Anecdotal evidence suggests few of our members have actually given any meaningful thought to succession arising from death or serious injury. Rather, most members only really think about “handing the business on to the kids” or “selling it off” to support retirement.
Regrettably, death or serious injury of family member, business partner or key staff member is quite common place and often/generally unexpected. Invariably such an event is also damaging to business value, market position and brand cache. Yes it does sound harsh to even mention these “business issues” in the context of a family or close death, but that is reality and too many times too little thought or planning has been undertaken to provide for this contingency.
A great percentage of our members are small business operators, with family involvement and close staff relationships. Death or serious injury brings emotion, distraction, pain and grief, all rendering the management of the business even more difficult.
There are many resources available to members. The Family Business Association (for those in family businesses), our own SSAA for all our members, bankers, lawyers and advisors abound. The critical step is recognising that there is a risk. Face the fact that things do go wrong and plan for the contingency. A risk assessment is the starting point.
Think about who is/are key people in your business. Long term or highly trained staff fit this category. It’s not all about you!
• What risks follow?
Consider how your business would be affected by death or serious injury to the main players. What knowledge does the person have, what skills need to be replicated and relationships managed. How do we deal with both grief the continued operation of the business?
• How do we handle an unexpected event?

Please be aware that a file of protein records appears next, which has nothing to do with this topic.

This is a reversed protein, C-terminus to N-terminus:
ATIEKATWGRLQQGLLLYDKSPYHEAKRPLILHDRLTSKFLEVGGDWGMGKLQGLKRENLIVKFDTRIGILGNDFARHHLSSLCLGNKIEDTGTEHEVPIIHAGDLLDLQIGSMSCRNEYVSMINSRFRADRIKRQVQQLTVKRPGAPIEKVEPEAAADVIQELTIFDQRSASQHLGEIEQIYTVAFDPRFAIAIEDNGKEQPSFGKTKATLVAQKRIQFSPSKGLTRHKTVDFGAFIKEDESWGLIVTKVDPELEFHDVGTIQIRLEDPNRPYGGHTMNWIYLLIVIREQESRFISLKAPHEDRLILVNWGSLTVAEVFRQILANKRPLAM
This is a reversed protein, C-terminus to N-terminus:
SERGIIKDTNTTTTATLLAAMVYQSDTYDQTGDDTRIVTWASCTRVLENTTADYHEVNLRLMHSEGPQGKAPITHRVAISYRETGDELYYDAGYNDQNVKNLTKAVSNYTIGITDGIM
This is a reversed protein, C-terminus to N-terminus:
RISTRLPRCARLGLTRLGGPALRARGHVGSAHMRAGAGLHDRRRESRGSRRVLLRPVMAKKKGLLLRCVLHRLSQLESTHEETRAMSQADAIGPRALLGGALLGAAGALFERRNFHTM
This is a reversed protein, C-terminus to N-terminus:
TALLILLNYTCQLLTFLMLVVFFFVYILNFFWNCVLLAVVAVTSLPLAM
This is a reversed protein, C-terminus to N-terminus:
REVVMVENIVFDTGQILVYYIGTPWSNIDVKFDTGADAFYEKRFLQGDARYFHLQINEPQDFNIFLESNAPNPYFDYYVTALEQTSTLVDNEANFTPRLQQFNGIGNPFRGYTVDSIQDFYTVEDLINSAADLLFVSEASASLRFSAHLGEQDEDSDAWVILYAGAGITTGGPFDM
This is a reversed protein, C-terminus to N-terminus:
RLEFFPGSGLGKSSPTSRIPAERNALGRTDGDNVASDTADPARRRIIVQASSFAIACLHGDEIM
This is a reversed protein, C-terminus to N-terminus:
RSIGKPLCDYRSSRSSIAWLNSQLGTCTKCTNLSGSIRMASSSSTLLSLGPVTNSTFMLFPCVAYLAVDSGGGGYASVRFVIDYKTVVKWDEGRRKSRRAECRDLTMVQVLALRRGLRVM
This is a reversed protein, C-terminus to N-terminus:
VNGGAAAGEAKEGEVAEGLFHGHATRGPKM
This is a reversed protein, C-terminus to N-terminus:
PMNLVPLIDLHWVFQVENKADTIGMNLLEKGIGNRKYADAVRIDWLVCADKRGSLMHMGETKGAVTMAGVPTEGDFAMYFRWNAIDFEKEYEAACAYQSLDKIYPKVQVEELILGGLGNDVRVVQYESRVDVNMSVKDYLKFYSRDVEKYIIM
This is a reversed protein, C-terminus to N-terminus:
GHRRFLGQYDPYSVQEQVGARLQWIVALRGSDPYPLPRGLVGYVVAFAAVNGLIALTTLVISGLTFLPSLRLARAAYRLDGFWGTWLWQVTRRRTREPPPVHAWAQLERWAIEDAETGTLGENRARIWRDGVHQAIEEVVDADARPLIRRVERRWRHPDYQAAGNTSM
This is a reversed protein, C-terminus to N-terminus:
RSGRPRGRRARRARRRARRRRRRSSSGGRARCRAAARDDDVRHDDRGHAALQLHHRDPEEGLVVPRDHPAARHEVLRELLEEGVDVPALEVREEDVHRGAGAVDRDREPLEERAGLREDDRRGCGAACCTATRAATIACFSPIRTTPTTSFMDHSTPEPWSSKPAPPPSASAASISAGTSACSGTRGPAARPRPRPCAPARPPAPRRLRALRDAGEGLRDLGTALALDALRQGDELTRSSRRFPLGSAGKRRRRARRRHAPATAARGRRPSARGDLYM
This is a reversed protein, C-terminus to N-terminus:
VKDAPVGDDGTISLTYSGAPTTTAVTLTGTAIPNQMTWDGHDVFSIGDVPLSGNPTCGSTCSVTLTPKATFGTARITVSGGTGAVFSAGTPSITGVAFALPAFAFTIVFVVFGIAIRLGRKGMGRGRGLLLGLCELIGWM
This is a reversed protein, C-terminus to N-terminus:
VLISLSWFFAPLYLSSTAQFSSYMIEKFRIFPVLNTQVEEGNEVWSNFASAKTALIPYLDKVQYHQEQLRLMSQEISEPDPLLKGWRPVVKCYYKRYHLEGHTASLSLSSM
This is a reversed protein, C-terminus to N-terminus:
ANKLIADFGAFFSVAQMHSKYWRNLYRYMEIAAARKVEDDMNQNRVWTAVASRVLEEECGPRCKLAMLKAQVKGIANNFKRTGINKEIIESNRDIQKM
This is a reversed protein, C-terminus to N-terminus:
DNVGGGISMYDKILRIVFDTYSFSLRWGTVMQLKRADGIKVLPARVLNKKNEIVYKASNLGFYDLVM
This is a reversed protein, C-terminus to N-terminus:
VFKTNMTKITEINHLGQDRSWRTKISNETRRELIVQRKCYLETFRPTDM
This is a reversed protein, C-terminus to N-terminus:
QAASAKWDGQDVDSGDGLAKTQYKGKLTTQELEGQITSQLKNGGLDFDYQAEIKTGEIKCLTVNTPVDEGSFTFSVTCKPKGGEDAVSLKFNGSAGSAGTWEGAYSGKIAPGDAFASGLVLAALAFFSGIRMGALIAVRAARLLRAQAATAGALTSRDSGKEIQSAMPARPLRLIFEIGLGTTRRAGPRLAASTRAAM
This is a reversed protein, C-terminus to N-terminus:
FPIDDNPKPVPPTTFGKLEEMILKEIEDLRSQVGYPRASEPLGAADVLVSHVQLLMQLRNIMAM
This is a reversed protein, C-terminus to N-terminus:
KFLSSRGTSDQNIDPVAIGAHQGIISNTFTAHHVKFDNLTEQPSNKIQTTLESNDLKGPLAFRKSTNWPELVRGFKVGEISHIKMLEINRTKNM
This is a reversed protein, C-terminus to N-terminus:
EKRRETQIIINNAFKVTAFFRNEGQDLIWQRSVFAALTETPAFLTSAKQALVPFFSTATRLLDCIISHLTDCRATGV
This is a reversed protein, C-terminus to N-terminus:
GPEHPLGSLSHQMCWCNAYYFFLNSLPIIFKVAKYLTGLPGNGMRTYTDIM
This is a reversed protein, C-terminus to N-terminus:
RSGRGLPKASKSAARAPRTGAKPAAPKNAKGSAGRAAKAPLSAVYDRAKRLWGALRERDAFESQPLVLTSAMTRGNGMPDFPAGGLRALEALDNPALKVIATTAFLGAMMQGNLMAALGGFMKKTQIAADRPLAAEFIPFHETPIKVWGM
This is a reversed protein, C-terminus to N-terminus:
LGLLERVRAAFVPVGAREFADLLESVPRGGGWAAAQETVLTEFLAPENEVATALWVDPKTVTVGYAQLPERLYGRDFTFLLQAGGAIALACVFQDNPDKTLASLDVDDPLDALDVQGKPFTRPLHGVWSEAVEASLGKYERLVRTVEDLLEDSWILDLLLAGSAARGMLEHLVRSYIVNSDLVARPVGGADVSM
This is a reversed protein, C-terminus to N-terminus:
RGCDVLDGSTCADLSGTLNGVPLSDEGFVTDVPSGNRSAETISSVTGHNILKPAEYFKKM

Is there a plan and a process to follow? Do you sell the business? Bring in extra staff? How are these decisions made? What about customer loyalty and relationships… and the bank loan?
• What are the financial consequences?
How do you cover the cost? Is there a sinking fund or an insurance policy?
These are a handful of simple questions, many of which lead to complex answers.
If you haven’t started your Succession Plan…. DO IT NOW!
I know from personal experience that good heath is not always a given. Death or injury can strike without notice and damage to the business can be long term. I know, also from personal experience, when two years ago, one of our facility managers suffered a serious injury, just before Christmas. He was off work for almost 12 months, faced months of rehab, and medical treatments. But the business needed to be lead and continued to operate in his absence. Who fills the void? Is the person trained and equipped? Who pays for the extra staff and so on? Fortunately, we were prepared with our staff training and flexible resources. But we had a plan and it saw a happy outcome.
Our SSAA is a valuable resource to use when you commence your plan and can offer guidance and assistance to members. Be sure to use it. You never know when you may need to!